Czech Republic: Permission sought from Prostějov to install stones marking Holocaust victims
The first stones to mark those who disappeared during the Holocaust from the town of Prostějov could soon be installed according to a program to commemorate Holocaust victims that is running in the Czech Republic and many other countries. The stones to mark the disappeared, called Stolpersteine, are paving stones 10 x 10 cm square with information about the victims engraved into a small bronze plaque on their surface.
The stones are installed into the paving of sidewalks, usually in front of the building that was the last place where the people involved lived of their own free will before being deported to the concentration camps. In Prostějov, where a large Jewish community lived before the Second World War, you will not find any such stones, according to local association Hanácký Jeruzalém, which posted a notice about the stones on 18 March.
"The first people interested in this project have applied, one of them is from our town. He would like to cover the costs of installing the first Stolpersteine here," said the chair of the association, Michal Šmucr.
"We have made a request at the local council to install the stones, we are waiting to hear their response," he said. The stones must be ordered directly from the producer in Germany and could be installed in Prostějov next year.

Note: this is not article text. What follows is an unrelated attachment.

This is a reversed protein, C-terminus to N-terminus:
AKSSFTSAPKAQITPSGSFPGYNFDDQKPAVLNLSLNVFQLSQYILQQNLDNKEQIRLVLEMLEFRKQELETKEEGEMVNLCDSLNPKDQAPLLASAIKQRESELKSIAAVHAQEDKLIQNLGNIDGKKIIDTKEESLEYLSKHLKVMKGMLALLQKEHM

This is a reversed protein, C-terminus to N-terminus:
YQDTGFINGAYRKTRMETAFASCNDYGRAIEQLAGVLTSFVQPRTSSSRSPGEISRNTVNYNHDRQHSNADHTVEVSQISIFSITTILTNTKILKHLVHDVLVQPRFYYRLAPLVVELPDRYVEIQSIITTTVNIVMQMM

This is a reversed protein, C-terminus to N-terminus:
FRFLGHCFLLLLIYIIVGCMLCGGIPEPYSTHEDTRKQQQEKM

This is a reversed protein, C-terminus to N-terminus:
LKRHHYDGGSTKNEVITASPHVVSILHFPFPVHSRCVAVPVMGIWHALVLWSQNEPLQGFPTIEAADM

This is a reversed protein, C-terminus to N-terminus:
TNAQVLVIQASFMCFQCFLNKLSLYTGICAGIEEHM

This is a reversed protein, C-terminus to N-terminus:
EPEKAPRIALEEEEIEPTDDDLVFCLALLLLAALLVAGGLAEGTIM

According to the association it was difficult to determine to whom the first stones should be dedicated. "There were more than 1 200 Holocaust victims from the Prostějov area, who do we begin with?" Šmucr asked0.
"A certain guideline was the fact that this interested party wants to lay the first Stolpersteine for somebody from the building where he himself lives now. Of course, from that building alone more than 20 people were sent to the camps and just one survived," Šmucr said.
The youngest resident in that building, four-year-old Ruth Brennerová, who was murdered in the Maly Trostinets extermination camp near Minsk in 1942 along with her two sisters and her mother, has been chosen for the first stone in Prostějov. In the Czech Republic more than 200 such stones mark the disappeared in the city of Olomouc, for example, and others are installed in Kroměříž, Plzeň, Prague and Třebíč, while there are several tens of thousands of the stones installed all over Europe.
In Prostějov the local council has not been able for quite some time to reach agreement with Jewish organizations on how to restore the site of the former Jewish cemetery, which is located near a school. The cemetery was destroyed during the German occupation and a park and parking lot now cover the location where the remains of more than 2 000 Jewish inhabitants of the city are interred.
A foundation called Kolel Damesek Eliezer is endeavoring to rehabilitate the former cemetery but has not been able to reach agreement with the local council on what form the restoration of the cemetery as a remembrance site should take. The ancestors of the philosopher Edmund Husserl or the author Stefan Zweig, for example, are interred there
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